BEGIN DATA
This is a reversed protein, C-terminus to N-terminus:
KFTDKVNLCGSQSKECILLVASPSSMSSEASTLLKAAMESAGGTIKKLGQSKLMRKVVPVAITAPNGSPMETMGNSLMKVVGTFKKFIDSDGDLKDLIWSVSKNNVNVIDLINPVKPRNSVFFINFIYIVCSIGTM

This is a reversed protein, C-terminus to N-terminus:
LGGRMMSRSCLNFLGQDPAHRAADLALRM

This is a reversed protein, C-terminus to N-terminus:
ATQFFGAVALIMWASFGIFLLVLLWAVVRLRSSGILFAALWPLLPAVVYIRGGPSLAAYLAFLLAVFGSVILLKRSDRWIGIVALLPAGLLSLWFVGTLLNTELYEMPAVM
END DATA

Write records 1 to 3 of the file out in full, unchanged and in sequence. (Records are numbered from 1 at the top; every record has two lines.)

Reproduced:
This is a reversed protein, C-terminus to N-terminus:
KFTDKVNLCGSQSKECILLVASPSSMSSEASTLLKAAMESAGGTIKKLGQSKLMRKVVPVAITAPNGSPMETMGNSLMKVVGTFKKFIDSDGDLKDLIWSVSKNNVNVIDLINPVKPRNSVFFINFIYIVCSIGTM

This is a reversed protein, C-terminus to N-terminus:
LGGRMMSRSCLNFLGQDPAHRAADLALRM

This is a reversed protein, C-terminus to N-terminus:
ATQFFGAVALIMWASFGIFLLVLLWAVVRLRSSGILFAALWPLLPAVVYIRGGPSLAAYLAFLLAVFGSVILLKRSDRWIGIVALLPAGLLSLWFVGTLLNTELYEMPAVM